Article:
Microsoft's new AI model sees Mona Lisa rap

Microsoft has unveiled a new AI model that can generate a realistic video of a human face, talking, from an image and an audio clip.

Martin Crowley
April 22, 2024

Microsoft researchers have revealed a new, experimental AI model, called VASA-1 (which stands for "visual affective skills”), that can mimic people's facial movements and expressions, releasing a clip–generated by the model–of the Mona Lisa rapping Lady Ga Ga’s song “Paparazzi” to demonstrate the model’s capabilities.

What can VASA-1 do?

VASA-1 can take a still image or drawing of a person, pair it with a speech audio clip, and (almost) instantaneously generate video footage of their face, realistically mimicking their facial expressions and head motions, synchronizing their lips so it looks and sounds like they’re talking or singing.

To create these realistic facial nuances, Microsoft used text-to-image models, like OpenAI’s DALLE-E-3, head movement generation models, and numerous video samples. As a result, VASA-1 can make faces move naturally, look in different directions, and show various emotions, and it can handle images, audio, and non-English speech, without any training.

What will VASA-1 be used for?

Microsoft researchers believe that VASA will pave the way for “real-time engagements with life-like avatars that emulate human conversational behaviors" and can be used for things like teaching, or offering companionship or therapeutic support for those who need it, providing a “person” for someone to talk to.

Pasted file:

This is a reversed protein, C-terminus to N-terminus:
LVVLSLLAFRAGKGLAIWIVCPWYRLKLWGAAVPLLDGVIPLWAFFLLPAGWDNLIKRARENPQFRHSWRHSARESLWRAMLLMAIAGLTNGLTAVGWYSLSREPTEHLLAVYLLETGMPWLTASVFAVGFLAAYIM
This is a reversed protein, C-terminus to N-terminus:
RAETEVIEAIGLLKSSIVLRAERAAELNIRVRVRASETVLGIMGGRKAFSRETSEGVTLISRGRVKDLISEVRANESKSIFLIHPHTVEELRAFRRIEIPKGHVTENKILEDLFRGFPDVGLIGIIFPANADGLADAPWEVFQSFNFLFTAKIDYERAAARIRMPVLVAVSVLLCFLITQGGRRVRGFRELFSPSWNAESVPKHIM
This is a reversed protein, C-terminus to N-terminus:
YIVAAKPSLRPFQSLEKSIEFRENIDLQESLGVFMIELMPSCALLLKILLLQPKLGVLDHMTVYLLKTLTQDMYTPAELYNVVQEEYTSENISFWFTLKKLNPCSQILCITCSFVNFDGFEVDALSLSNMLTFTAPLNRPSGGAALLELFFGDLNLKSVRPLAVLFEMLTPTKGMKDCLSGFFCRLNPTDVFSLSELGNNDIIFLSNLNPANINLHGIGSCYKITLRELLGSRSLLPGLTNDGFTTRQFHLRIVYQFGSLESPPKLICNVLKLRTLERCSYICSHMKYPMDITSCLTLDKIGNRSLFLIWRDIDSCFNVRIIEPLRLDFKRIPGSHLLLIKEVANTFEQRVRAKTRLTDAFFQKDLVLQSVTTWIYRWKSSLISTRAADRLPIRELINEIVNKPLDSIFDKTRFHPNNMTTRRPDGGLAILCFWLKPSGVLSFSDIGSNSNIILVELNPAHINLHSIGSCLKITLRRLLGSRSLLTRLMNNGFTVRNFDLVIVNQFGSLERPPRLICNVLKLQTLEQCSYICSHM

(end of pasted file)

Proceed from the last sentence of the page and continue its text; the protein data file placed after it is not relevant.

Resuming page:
When will VASA-1 be available to the public?

Microsoft has revealed it currently has "no plans to release an online demo, API, product, or any related offerings” because they’re concerned it could be used irresponsibly to create misleading deep-fakes (especially with global elections looming).

“We are opposed to any behavior to create misleading or harmful contents of real persons, and are interested in applying our technique for advancing forgery detection.”

They’ve established that VASA-1 will not be available for public use “until we are certain that the technology will be used responsibly and in accordance with proper regulations."

This responsible stance over AI safety comes after, earlier this week, Microsoft took its WizardLM-2 AI model offline, within a day of its launch, because the developers failed to complete toxicity testing before its release.